Choreographic approaches to the role of Apollo in the early 18th century
In the first years of the 18th century, Raoul-Anger Feuillet published two ‘Apollo’ choreographies, one by Louis-Guillaume Pécour, ballet master at the Paris Opera, and the other by Feuillet himself. Both are to the same music, the Entrée d’Apollon from Lully’s ballet Le Triomphe de l’Amour (1681). It is uncertain what connection, if any, either of these choreographies has with a staged production of Lully’s work. Pécour’s choreography, published in 1704, bears the annotation ‘non dancée à l’Opéra’, leaving open the possibility that it was performed in a private production at Court; Feuillet’s dance, published in 1700, bears no annotation or other indication that it had ever been performed. The choreography in the original 1681 production, danced by L’Estang, was very likely by Pierre Beauchamps; it is unclear whether vestiges of Beauchamps’s original are to be found in either Pécour’s or Feuillet’s later choreography.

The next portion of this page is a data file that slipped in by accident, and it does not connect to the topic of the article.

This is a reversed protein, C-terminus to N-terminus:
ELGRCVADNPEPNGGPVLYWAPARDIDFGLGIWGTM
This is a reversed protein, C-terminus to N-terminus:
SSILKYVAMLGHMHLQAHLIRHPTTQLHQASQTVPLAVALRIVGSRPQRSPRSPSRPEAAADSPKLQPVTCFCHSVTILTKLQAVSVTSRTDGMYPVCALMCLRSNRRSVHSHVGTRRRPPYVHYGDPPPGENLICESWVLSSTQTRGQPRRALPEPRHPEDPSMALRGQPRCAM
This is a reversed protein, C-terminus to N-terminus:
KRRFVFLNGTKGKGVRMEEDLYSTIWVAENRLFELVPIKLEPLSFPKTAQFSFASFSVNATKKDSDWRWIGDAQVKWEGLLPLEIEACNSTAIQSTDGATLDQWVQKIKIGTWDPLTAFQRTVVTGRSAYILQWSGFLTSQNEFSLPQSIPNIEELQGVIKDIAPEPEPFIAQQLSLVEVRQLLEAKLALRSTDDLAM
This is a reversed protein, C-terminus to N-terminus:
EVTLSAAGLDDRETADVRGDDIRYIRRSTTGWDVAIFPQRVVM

Notwithstanding all the uncertainties about the purpose and context of these choreographies, it seems worthwhile to study and compare them for hints of how French choreographers of the late 17th- and early 18th-centuries might have portrayed the character of Apollo onstage.